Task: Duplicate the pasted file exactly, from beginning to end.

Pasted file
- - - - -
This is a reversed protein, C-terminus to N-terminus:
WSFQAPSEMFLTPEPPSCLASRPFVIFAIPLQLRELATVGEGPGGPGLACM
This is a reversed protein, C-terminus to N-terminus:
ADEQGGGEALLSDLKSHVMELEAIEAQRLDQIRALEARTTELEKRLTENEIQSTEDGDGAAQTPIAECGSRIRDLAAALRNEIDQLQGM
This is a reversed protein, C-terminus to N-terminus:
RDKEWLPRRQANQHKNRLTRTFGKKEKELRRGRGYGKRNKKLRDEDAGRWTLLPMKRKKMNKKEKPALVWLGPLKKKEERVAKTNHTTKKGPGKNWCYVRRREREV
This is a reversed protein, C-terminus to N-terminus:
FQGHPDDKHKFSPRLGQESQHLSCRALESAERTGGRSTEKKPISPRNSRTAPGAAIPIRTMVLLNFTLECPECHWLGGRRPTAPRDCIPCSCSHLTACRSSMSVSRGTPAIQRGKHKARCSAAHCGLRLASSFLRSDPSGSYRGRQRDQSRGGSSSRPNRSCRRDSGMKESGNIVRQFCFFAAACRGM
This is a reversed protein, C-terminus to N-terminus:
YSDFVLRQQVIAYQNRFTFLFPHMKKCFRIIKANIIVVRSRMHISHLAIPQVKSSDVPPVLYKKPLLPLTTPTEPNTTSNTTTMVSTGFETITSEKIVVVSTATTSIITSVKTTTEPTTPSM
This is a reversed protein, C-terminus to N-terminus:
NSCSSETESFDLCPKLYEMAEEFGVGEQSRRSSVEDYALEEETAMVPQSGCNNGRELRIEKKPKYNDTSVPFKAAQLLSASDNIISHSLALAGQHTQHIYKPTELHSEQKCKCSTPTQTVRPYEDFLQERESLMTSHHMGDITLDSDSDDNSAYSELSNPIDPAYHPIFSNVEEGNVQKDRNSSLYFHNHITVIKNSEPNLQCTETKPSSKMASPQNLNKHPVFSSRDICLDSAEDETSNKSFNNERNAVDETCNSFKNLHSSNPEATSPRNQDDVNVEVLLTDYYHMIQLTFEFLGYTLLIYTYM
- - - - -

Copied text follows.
This is a reversed protein, C-terminus to N-terminus:
WSFQAPSEMFLTPEPPSCLASRPFVIFAIPLQLRELATVGEGPGGPGLACM
This is a reversed protein, C-terminus to N-terminus:
ADEQGGGEALLSDLKSHVMELEAIEAQRLDQIRALEARTTELEKRLTENEIQSTEDGDGAAQTPIAECGSRIRDLAAALRNEIDQLQGM
This is a reversed protein, C-terminus to N-terminus:
RDKEWLPRRQANQHKNRLTRTFGKKEKELRRGRGYGKRNKKLRDEDAGRWTLLPMKRKKMNKKEKPALVWLGPLKKKEERVAKTNHTTKKGPGKNWCYVRRREREV
This is a reversed protein, C-terminus to N-terminus:
FQGHPDDKHKFSPRLGQESQHLSCRALESAERTGGRSTEKKPISPRNSRTAPGAAIPIRTMVLLNFTLECPECHWLGGRRPTAPRDCIPCSCSHLTACRSSMSVSRGTPAIQRGKHKARCSAAHCGLRLASSFLRSDPSGSYRGRQRDQSRGGSSSRPNRSCRRDSGMKESGNIVRQFCFFAAACRGM
This is a reversed protein, C-terminus to N-terminus:
YSDFVLRQQVIAYQNRFTFLFPHMKKCFRIIKANIIVVRSRMHISHLAIPQVKSSDVPPVLYKKPLLPLTTPTEPNTTSNTTTMVSTGFETITSEKIVVVSTATTSIITSVKTTTEPTTPSM
This is a reversed protein, C-terminus to N-terminus:
NSCSSETESFDLCPKLYEMAEEFGVGEQSRRSSVEDYALEEETAMVPQSGCNNGRELRIEKKPKYNDTSVPFKAAQLLSASDNIISHSLALAGQHTQHIYKPTELHSEQKCKCSTPTQTVRPYEDFLQERESLMTSHHMGDITLDSDSDDNSAYSELSNPIDPAYHPIFSNVEEGNVQKDRNSSLYFHNHITVIKNSEPNLQCTETKPSSKMASPQNLNKHPVFSSRDICLDSAEDETSNKSFNNERNAVDETCNSFKNLHSSNPEATSPRNQDDVNVEVLLTDYYHMIQLTFEFLGYTLLIYTYM